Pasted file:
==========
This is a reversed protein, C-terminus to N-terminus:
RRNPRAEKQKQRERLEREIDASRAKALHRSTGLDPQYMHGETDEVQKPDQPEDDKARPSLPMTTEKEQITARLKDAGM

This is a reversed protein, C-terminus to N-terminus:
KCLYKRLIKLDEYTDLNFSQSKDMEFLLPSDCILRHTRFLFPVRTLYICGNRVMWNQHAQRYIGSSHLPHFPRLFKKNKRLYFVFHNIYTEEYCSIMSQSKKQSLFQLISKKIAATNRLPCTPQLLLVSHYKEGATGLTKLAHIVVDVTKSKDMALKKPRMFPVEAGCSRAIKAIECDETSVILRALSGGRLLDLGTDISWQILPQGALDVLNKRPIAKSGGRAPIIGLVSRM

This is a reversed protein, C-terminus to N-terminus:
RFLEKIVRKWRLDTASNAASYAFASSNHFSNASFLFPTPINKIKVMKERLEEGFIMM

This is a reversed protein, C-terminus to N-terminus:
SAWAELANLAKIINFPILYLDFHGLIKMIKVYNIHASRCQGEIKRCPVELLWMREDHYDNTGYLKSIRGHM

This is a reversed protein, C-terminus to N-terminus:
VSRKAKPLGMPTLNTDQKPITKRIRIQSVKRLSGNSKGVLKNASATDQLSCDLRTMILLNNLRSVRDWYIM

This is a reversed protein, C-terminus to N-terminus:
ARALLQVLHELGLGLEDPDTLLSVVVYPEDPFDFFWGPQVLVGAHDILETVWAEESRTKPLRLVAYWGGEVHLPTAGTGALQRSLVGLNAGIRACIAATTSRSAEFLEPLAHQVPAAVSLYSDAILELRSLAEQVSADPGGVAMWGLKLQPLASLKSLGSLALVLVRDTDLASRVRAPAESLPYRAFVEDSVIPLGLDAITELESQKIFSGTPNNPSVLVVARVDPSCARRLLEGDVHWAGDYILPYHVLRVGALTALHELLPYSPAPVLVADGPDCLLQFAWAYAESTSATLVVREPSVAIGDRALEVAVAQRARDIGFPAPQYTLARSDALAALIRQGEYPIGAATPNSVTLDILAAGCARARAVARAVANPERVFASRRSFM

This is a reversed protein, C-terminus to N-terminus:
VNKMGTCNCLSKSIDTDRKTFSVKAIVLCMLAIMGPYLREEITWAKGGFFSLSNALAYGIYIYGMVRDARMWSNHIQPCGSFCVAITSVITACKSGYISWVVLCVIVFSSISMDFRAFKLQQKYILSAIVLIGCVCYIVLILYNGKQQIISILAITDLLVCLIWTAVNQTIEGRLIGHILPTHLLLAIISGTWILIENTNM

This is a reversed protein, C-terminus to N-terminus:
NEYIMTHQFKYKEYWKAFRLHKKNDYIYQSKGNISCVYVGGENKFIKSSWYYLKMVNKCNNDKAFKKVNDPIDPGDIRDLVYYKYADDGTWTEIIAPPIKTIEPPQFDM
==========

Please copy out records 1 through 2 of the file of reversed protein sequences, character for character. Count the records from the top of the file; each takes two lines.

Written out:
This is a reversed protein, C-terminus to N-terminus:
RRNPRAEKQKQRERLEREIDASRAKALHRSTGLDPQYMHGETDEVQKPDQPEDDKARPSLPMTTEKEQITARLKDAGM

This is a reversed protein, C-terminus to N-terminus:
KCLYKRLIKLDEYTDLNFSQSKDMEFLLPSDCILRHTRFLFPVRTLYICGNRVMWNQHAQRYIGSSHLPHFPRLFKKNKRLYFVFHNIYTEEYCSIMSQSKKQSLFQLISKKIAATNRLPCTPQLLLVSHYKEGATGLTKLAHIVVDVTKSKDMALKKPRMFPVEAGCSRAIKAIECDETSVILRALSGGRLLDLGTDISWQILPQGALDVLNKRPIAKSGGRAPIIGLVSRM